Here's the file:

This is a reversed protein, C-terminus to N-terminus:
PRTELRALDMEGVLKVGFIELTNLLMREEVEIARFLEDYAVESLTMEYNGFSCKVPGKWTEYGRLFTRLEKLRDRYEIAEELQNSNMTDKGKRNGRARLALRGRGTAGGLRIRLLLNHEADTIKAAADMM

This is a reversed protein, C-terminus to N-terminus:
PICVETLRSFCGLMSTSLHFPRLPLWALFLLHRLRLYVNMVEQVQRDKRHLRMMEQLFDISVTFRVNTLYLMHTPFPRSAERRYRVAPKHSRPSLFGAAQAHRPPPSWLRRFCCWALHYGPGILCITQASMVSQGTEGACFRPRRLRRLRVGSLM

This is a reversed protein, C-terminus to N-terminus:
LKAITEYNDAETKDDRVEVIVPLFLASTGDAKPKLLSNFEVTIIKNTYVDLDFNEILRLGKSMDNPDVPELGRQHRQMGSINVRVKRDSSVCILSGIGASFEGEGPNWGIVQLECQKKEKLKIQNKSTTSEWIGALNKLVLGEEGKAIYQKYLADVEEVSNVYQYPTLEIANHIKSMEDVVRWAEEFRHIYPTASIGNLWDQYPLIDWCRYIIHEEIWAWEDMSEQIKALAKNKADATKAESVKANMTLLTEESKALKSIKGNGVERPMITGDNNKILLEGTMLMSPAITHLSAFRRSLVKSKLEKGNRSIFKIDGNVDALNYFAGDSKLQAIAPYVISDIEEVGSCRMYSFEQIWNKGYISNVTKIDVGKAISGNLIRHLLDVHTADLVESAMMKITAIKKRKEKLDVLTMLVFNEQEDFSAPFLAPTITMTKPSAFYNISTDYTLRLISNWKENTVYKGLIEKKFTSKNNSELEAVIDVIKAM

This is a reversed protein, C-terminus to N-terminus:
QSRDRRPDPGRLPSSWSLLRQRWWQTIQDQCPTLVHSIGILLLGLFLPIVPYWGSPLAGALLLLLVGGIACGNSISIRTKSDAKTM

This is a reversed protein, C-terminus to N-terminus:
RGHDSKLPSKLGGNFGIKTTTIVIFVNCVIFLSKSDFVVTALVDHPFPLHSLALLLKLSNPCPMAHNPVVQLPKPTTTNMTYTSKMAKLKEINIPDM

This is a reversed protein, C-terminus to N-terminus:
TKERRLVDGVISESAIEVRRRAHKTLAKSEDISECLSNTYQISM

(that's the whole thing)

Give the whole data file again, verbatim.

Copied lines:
This is a reversed protein, C-terminus to N-terminus:
PRTELRALDMEGVLKVGFIELTNLLMREEVEIARFLEDYAVESLTMEYNGFSCKVPGKWTEYGRLFTRLEKLRDRYEIAEELQNSNMTDKGKRNGRARLALRGRGTAGGLRIRLLLNHEADTIKAAADMM

This is a reversed protein, C-terminus to N-terminus:
PICVETLRSFCGLMSTSLHFPRLPLWALFLLHRLRLYVNMVEQVQRDKRHLRMMEQLFDISVTFRVNTLYLMHTPFPRSAERRYRVAPKHSRPSLFGAAQAHRPPPSWLRRFCCWALHYGPGILCITQASMVSQGTEGACFRPRRLRRLRVGSLM

This is a reversed protein, C-terminus to N-terminus:
LKAITEYNDAETKDDRVEVIVPLFLASTGDAKPKLLSNFEVTIIKNTYVDLDFNEILRLGKSMDNPDVPELGRQHRQMGSINVRVKRDSSVCILSGIGASFEGEGPNWGIVQLECQKKEKLKIQNKSTTSEWIGALNKLVLGEEGKAIYQKYLADVEEVSNVYQYPTLEIANHIKSMEDVVRWAEEFRHIYPTASIGNLWDQYPLIDWCRYIIHEEIWAWEDMSEQIKALAKNKADATKAESVKANMTLLTEESKALKSIKGNGVERPMITGDNNKILLEGTMLMSPAITHLSAFRRSLVKSKLEKGNRSIFKIDGNVDALNYFAGDSKLQAIAPYVISDIEEVGSCRMYSFEQIWNKGYISNVTKIDVGKAISGNLIRHLLDVHTADLVESAMMKITAIKKRKEKLDVLTMLVFNEQEDFSAPFLAPTITMTKPSAFYNISTDYTLRLISNWKENTVYKGLIEKKFTSKNNSELEAVIDVIKAM

This is a reversed protein, C-terminus to N-terminus:
QSRDRRPDPGRLPSSWSLLRQRWWQTIQDQCPTLVHSIGILLLGLFLPIVPYWGSPLAGALLLLLVGGIACGNSISIRTKSDAKTM

This is a reversed protein, C-terminus to N-terminus:
RGHDSKLPSKLGGNFGIKTTTIVIFVNCVIFLSKSDFVVTALVDHPFPLHSLALLLKLSNPCPMAHNPVVQLPKPTTTNMTYTSKMAKLKEINIPDM

This is a reversed protein, C-terminus to N-terminus:
TKERRLVDGVISESAIEVRRRAHKTLAKSEDISECLSNTYQISM